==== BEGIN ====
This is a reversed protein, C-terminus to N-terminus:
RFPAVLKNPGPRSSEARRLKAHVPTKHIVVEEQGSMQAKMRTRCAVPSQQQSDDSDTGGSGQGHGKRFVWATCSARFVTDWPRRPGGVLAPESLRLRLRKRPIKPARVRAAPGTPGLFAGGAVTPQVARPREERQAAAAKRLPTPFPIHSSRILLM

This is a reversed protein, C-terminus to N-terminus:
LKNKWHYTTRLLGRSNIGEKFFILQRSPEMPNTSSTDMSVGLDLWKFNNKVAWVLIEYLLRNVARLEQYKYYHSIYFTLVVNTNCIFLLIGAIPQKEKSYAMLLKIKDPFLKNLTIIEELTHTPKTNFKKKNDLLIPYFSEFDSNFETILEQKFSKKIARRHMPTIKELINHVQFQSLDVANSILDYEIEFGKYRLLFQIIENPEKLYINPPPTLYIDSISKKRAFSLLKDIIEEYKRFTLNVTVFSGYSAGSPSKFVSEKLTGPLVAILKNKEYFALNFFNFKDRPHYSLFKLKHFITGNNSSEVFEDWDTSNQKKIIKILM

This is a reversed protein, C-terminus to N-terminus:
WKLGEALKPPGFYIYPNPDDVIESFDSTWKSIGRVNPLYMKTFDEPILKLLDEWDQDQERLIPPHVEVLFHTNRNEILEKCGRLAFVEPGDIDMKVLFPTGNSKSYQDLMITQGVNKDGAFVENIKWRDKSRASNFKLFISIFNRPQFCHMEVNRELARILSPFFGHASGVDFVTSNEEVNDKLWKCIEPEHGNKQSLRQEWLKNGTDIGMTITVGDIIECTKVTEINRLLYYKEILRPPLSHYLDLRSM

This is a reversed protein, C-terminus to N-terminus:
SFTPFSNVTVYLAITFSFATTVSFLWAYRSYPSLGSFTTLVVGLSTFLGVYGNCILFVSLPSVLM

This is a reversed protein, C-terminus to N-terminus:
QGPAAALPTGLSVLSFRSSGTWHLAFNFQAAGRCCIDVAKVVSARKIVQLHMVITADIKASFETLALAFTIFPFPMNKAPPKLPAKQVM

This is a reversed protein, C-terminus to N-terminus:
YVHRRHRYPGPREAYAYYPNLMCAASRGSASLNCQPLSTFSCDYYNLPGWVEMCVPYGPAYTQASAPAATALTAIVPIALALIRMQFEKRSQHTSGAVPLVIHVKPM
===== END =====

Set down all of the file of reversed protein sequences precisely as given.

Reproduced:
This is a reversed protein, C-terminus to N-terminus:
RFPAVLKNPGPRSSEARRLKAHVPTKHIVVEEQGSMQAKMRTRCAVPSQQQSDDSDTGGSGQGHGKRFVWATCSARFVTDWPRRPGGVLAPESLRLRLRKRPIKPARVRAAPGTPGLFAGGAVTPQVARPREERQAAAAKRLPTPFPIHSSRILLM

This is a reversed protein, C-terminus to N-terminus:
LKNKWHYTTRLLGRSNIGEKFFILQRSPEMPNTSSTDMSVGLDLWKFNNKVAWVLIEYLLRNVARLEQYKYYHSIYFTLVVNTNCIFLLIGAIPQKEKSYAMLLKIKDPFLKNLTIIEELTHTPKTNFKKKNDLLIPYFSEFDSNFETILEQKFSKKIARRHMPTIKELINHVQFQSLDVANSILDYEIEFGKYRLLFQIIENPEKLYINPPPTLYIDSISKKRAFSLLKDIIEEYKRFTLNVTVFSGYSAGSPSKFVSEKLTGPLVAILKNKEYFALNFFNFKDRPHYSLFKLKHFITGNNSSEVFEDWDTSNQKKIIKILM

This is a reversed protein, C-terminus to N-terminus:
WKLGEALKPPGFYIYPNPDDVIESFDSTWKSIGRVNPLYMKTFDEPILKLLDEWDQDQERLIPPHVEVLFHTNRNEILEKCGRLAFVEPGDIDMKVLFPTGNSKSYQDLMITQGVNKDGAFVENIKWRDKSRASNFKLFISIFNRPQFCHMEVNRELARILSPFFGHASGVDFVTSNEEVNDKLWKCIEPEHGNKQSLRQEWLKNGTDIGMTITVGDIIECTKVTEINRLLYYKEILRPPLSHYLDLRSM

This is a reversed protein, C-terminus to N-terminus:
SFTPFSNVTVYLAITFSFATTVSFLWAYRSYPSLGSFTTLVVGLSTFLGVYGNCILFVSLPSVLM

This is a reversed protein, C-terminus to N-terminus:
QGPAAALPTGLSVLSFRSSGTWHLAFNFQAAGRCCIDVAKVVSARKIVQLHMVITADIKASFETLALAFTIFPFPMNKAPPKLPAKQVM

This is a reversed protein, C-terminus to N-terminus:
YVHRRHRYPGPREAYAYYPNLMCAASRGSASLNCQPLSTFSCDYYNLPGWVEMCVPYGPAYTQASAPAATALTAIVPIALALIRMQFEKRSQHTSGAVPLVIHVKPM